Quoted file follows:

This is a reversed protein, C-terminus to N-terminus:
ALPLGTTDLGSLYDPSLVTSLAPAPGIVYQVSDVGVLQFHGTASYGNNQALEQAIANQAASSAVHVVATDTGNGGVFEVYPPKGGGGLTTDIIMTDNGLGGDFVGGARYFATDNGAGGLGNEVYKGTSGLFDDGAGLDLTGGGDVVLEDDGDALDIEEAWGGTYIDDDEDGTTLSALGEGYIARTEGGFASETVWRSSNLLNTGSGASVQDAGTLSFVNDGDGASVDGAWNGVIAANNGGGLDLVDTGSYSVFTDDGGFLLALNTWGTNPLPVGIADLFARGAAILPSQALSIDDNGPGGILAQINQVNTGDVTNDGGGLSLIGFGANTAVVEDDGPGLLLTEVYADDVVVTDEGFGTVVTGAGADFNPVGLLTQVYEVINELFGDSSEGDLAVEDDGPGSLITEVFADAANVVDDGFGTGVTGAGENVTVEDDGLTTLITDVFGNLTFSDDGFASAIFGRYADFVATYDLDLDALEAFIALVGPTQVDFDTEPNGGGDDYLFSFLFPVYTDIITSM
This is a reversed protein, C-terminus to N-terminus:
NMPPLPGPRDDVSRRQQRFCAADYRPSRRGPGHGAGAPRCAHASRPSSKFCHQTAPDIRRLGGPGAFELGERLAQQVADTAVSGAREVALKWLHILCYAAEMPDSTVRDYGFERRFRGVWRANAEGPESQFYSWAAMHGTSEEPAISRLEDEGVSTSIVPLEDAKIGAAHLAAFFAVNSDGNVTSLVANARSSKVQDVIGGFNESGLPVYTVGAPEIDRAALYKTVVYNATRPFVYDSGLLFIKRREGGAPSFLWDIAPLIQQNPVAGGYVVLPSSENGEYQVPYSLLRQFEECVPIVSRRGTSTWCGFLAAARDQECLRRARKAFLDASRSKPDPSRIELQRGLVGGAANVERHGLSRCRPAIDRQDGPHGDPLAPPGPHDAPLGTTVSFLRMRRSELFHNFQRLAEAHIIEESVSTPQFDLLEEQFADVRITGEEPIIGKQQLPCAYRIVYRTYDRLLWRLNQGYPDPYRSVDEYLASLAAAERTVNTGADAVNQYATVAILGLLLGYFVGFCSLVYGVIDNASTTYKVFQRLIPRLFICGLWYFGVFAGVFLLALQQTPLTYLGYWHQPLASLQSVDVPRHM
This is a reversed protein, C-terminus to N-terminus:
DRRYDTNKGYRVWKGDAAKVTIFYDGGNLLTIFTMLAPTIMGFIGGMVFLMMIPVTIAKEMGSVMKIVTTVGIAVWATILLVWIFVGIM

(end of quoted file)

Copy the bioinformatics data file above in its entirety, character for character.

This is a reversed protein, C-terminus to N-terminus:
ALPLGTTDLGSLYDPSLVTSLAPAPGIVYQVSDVGVLQFHGTASYGNNQALEQAIANQAASSAVHVVATDTGNGGVFEVYPPKGGGGLTTDIIMTDNGLGGDFVGGARYFATDNGAGGLGNEVYKGTSGLFDDGAGLDLTGGGDVVLEDDGDALDIEEAWGGTYIDDDEDGTTLSALGEGYIARTEGGFASETVWRSSNLLNTGSGASVQDAGTLSFVNDGDGASVDGAWNGVIAANNGGGLDLVDTGSYSVFTDDGGFLLALNTWGTNPLPVGIADLFARGAAILPSQALSIDDNGPGGILAQINQVNTGDVTNDGGGLSLIGFGANTAVVEDDGPGLLLTEVYADDVVVTDEGFGTVVTGAGADFNPVGLLTQVYEVINELFGDSSEGDLAVEDDGPGSLITEVFADAANVVDDGFGTGVTGAGENVTVEDDGLTTLITDVFGNLTFSDDGFASAIFGRYADFVATYDLDLDALEAFIALVGPTQVDFDTEPNGGGDDYLFSFLFPVYTDIITSM
This is a reversed protein, C-terminus to N-terminus:
NMPPLPGPRDDVSRRQQRFCAADYRPSRRGPGHGAGAPRCAHASRPSSKFCHQTAPDIRRLGGPGAFELGERLAQQVADTAVSGAREVALKWLHILCYAAEMPDSTVRDYGFERRFRGVWRANAEGPESQFYSWAAMHGTSEEPAISRLEDEGVSTSIVPLEDAKIGAAHLAAFFAVNSDGNVTSLVANARSSKVQDVIGGFNESGLPVYTVGAPEIDRAALYKTVVYNATRPFVYDSGLLFIKRREGGAPSFLWDIAPLIQQNPVAGGYVVLPSSENGEYQVPYSLLRQFEECVPIVSRRGTSTWCGFLAAARDQECLRRARKAFLDASRSKPDPSRIELQRGLVGGAANVERHGLSRCRPAIDRQDGPHGDPLAPPGPHDAPLGTTVSFLRMRRSELFHNFQRLAEAHIIEESVSTPQFDLLEEQFADVRITGEEPIIGKQQLPCAYRIVYRTYDRLLWRLNQGYPDPYRSVDEYLASLAAAERTVNTGADAVNQYATVAILGLLLGYFVGFCSLVYGVIDNASTTYKVFQRLIPRLFICGLWYFGVFAGVFLLALQQTPLTYLGYWHQPLASLQSVDVPRHM
This is a reversed protein, C-terminus to N-terminus:
DRRYDTNKGYRVWKGDAAKVTIFYDGGNLLTIFTMLAPTIMGFIGGMVFLMMIPVTIAKEMGSVMKIVTTVGIAVWATILLVWIFVGIM